Monolith – Falling Dreams

[Reviewed by Peter Marks]

Ever since re-emerging a few years back, Monolith have gone from strength to strength; this record was simply too good to let slip into the ether. I’ve been following him since he debuted this name back in 1997 and I have to say that ‘Falling Dreams’ easily rivals his legendary debut even though it sounds almost nothing like it. I suppose it is the intent and atmosphere which brings everything full circle for me: that undefinable yet constant feeling of paranoia, the ceaseless rhythms and precision sequences over which he runs amok with vicious loops.

Maybe you’ve not heard him before or have been blissfully ignorant of just how long he’s been at this, in 2018 you should up the ante and investigate what he’s done here. Long time listeners will find an ample amount going on, don’t have any doubts of that. Monolith are not among the big names out there in the underground but there’s no question what a long shadow he casts. Wondering about gravitas? He’s a former member of The Klinik as well as being involved with these projects: Absolute Body Control, Sonar and Insekt. Ah, has your memory been jogged now?

Eric V’s baby is the sneakiest tribal act out there, anyone I’ve played his work for cannot keep from responding on some level to what is going on in his work. His compositions are more controlled clinical experiments in mechanized synchronicity shoved up against a melange of moods which run deep into the past. Somehow this balancing act has now been going on for over twenty years and shows no signs of slowing, if anything, Monolith has become a master of tempering his designs; utilizing restraint to deliver even more aural disobedience, harnessing chaos in the service of imagination.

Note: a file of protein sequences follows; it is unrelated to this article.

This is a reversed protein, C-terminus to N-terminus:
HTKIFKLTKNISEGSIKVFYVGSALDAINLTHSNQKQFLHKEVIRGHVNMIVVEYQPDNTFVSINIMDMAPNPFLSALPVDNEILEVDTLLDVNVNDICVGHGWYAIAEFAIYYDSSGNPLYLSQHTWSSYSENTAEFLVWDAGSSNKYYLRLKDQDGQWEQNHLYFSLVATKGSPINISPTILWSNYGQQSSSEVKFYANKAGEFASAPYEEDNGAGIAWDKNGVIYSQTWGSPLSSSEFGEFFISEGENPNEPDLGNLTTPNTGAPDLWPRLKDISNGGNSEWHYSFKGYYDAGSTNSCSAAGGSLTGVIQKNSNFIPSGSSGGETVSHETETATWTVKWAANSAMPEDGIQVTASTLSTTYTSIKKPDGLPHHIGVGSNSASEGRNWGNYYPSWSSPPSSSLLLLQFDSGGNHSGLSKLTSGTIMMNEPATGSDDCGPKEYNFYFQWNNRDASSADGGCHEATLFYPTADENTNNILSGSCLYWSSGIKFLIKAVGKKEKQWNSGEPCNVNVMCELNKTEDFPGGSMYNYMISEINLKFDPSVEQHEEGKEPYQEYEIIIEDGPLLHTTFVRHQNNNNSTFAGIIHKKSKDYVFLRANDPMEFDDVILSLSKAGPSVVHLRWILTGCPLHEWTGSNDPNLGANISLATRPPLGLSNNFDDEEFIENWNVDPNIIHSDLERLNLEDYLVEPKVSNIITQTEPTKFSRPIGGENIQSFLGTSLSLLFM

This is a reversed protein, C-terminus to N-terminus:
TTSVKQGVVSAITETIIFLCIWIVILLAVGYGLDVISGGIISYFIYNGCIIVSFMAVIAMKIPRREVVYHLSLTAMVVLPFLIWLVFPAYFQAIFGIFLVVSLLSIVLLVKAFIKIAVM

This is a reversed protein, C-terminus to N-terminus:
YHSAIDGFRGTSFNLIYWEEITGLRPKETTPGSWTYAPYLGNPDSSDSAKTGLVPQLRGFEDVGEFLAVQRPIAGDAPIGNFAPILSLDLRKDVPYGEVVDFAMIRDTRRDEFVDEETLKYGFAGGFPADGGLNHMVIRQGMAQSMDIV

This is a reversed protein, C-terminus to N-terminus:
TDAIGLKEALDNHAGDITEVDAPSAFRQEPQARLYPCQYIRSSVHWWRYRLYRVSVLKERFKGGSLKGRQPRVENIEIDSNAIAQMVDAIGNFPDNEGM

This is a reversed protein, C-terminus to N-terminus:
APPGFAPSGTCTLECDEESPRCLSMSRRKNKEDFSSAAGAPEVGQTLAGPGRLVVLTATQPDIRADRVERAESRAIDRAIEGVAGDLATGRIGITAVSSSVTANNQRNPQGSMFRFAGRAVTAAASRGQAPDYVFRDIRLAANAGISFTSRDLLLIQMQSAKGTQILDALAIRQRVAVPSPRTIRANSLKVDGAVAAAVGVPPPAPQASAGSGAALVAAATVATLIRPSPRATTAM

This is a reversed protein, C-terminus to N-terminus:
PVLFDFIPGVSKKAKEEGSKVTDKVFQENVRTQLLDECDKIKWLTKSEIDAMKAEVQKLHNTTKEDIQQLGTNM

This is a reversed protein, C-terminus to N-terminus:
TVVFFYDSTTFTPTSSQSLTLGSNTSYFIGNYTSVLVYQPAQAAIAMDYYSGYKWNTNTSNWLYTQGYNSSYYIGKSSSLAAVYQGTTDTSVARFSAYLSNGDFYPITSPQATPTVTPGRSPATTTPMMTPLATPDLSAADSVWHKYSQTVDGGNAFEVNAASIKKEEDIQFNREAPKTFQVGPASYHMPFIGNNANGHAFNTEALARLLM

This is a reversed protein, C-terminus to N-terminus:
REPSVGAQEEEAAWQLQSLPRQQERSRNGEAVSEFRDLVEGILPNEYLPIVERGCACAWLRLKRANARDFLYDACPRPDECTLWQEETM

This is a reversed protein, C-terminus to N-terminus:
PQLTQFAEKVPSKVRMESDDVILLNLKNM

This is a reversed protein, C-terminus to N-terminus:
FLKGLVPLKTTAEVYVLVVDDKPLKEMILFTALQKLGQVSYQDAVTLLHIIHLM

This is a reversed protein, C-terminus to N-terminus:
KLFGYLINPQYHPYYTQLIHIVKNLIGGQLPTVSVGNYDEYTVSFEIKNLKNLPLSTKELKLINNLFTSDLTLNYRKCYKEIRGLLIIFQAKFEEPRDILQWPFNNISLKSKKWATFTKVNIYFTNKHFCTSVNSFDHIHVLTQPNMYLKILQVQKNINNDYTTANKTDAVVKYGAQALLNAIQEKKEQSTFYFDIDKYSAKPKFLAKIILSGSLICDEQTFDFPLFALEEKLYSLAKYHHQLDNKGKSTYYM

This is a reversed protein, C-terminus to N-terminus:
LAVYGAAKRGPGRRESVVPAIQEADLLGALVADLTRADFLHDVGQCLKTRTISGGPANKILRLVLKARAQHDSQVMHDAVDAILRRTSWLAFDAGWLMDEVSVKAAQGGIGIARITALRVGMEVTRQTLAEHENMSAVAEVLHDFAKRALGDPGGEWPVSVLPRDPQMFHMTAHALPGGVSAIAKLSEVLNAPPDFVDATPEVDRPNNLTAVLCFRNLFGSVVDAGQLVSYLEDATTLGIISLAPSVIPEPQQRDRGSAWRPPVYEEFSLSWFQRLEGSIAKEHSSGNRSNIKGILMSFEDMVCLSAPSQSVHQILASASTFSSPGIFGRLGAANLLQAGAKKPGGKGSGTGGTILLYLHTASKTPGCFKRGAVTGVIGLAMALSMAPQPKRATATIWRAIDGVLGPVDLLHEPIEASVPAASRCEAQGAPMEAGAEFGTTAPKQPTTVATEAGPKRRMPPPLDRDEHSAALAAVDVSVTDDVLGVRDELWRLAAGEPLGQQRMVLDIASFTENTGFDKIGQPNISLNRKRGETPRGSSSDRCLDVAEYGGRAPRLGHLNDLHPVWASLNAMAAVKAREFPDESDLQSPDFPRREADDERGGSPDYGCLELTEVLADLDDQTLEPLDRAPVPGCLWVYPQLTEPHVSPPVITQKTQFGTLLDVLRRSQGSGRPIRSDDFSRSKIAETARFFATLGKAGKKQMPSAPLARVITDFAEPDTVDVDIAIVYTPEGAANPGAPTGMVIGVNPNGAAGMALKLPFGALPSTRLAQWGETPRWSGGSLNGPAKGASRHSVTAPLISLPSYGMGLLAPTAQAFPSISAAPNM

This is a musician who understands songwriting, operating in a field of sound where it is sorely lacking. I’d love to hear him collaborate with Black Lung, can you even imagine the result.

These beauties never make me look for the skip button nor do they devolve into trance-inducing inanity; you will encounter repetition but it is in service to the near-imperceptible adjustments constantly going on just a little bit off of the scope. There isn’t a single detail that escapes his notice, having now played through ‘Falling Dreams’ several times I feel as though I’ve only begun to unravel it. Further revelations are doubtlessly in store.

MonolithFalling Dreams
Hands Productions, D261
Digital/CD 2018

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